- Mary Elizabeth Dallas
- Posted May 30, 2018
Widely Used Antibacterial Tied to Colon Woes in Mice
WEDNESDAY, May 30, 2018 (HealthDay News) -- Exposure to triclosan -- a chemical in some shampoos and toothpastes -- might raise the risk for colon inflammation and colon cancer, at least in mice, researchers say.
New study results "suggest that triclosan could have adverse effects on gut health," said study leader Guodong Zhang, a food scientist at the University of Massachusetts Amherst.
Triclosan is a common antibacterial agent. It's often used in hygiene and cosmetic products. Triclosan is also found in some clothing and kitchenware, according to the U.S. Food and Drug Administration.
The FDA no longer allows triclosan in hand soaps, but it's still present in other household products, such as dish soap.
Working with laboratory mice, Zhang and his colleagues concluded that triclosan could alter gut microbiota, or the types of bacteria living in the intestines.
These changes could lead to inflammation, more severe colitis symptoms and colitis-associated colon cancer cell growth in mice, the study authors said in a university news release. Colitis refers to colon inflammation.
The team warned that triclosan should be monitored more closely.
Study co-first author, Haixia Yang, a postdoctoral fellow at UMass Amherst, said, "Because this compound is so widely used, our study suggests that there is an urgent need to further evaluate the impact of triclosan exposure on gut health."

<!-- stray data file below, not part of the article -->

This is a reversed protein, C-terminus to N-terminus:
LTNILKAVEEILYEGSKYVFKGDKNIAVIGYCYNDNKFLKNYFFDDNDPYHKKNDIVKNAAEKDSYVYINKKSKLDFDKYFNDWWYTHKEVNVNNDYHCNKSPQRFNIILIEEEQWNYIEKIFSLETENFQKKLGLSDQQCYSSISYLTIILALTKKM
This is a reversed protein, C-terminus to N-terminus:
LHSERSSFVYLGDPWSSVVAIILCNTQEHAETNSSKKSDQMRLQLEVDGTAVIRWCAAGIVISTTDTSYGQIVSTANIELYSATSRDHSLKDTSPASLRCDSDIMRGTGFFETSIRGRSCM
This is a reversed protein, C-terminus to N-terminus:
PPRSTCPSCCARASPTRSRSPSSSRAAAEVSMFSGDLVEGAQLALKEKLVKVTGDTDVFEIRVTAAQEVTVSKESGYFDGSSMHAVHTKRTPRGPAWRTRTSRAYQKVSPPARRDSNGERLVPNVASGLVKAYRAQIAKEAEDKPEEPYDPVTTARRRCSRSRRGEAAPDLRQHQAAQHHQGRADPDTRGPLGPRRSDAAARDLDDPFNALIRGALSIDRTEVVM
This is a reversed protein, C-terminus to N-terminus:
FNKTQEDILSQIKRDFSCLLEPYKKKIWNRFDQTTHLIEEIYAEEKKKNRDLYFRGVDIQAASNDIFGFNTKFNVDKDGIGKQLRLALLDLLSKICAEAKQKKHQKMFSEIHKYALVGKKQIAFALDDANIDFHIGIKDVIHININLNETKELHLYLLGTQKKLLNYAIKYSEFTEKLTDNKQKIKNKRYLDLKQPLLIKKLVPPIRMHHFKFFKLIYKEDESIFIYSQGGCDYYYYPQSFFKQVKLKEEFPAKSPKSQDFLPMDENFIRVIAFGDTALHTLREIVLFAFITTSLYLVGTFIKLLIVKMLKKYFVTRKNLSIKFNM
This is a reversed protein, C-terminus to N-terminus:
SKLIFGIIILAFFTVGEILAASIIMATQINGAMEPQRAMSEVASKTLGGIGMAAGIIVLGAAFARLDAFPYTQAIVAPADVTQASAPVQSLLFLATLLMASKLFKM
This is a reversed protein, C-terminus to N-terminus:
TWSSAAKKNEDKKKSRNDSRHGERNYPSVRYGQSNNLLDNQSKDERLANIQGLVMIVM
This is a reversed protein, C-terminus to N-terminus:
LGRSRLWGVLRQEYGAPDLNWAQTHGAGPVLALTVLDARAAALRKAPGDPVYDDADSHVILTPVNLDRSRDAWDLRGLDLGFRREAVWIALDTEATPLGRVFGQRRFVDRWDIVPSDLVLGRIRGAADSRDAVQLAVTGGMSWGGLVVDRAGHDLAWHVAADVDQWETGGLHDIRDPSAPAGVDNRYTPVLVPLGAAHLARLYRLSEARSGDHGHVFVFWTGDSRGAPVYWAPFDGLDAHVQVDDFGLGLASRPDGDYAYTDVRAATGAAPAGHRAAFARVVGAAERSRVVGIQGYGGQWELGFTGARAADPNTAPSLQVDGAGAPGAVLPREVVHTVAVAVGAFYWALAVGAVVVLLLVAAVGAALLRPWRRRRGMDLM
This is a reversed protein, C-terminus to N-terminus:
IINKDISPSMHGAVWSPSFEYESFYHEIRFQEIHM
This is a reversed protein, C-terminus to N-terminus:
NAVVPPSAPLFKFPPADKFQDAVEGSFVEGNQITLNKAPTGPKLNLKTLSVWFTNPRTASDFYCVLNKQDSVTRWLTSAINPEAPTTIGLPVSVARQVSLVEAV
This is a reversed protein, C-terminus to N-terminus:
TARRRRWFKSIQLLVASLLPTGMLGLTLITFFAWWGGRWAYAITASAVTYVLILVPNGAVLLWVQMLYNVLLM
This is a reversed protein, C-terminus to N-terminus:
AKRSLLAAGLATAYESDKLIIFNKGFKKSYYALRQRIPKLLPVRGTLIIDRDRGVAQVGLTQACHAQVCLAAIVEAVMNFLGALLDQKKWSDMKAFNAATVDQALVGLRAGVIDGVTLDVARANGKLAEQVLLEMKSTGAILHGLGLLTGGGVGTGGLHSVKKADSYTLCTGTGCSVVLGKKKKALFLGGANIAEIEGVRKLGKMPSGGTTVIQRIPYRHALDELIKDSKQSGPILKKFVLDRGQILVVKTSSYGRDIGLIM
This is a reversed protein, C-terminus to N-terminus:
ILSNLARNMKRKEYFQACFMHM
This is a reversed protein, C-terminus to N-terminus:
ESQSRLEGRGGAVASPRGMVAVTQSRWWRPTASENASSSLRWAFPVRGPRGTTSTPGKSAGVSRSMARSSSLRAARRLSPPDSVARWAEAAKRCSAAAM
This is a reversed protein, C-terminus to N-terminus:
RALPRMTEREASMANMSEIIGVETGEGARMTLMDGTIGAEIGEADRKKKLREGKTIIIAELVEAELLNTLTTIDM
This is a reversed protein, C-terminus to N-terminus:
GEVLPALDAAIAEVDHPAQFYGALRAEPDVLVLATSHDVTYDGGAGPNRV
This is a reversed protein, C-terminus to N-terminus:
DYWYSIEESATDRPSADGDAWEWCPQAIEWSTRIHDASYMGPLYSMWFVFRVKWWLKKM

It's important to note, however, that the results of animal studies aren't always applicable to humans.
In several mouse models, the researchers found that triclosan triggered inflammation and tumor formation in the colon.
Triclosan also increased development of inflammatory bowel disease (IBD) in the mice, suggesting that IBD patients may need to reduce exposure to this compound, the researchers said.
Triclosan had no effect, however, in models involving germ-free mice or mice that were genetically engineered to lack a specific receptor that is critical for gut bacteria communications, the investigators found.
According to Zhang, "This is strong evidence that gut microbiota is required for the biological effects of triclosan."
Just how common is triclosan?
It's in more than 2,000 consumer products. And the chemical was detected in roughly 75 percent of urine samples tested in a U.S. National Health and Nutrition Examination Survey, the study authors noted. It's also one of the leading pollutants in rivers in the United States.
The study was published May 30 in the journal Science Translational Medicine.
The U.S. Food and Drug Administration has more on triclosan.
SOURCE: University of Massachusetts at Amherst, news release, May 30, 2018
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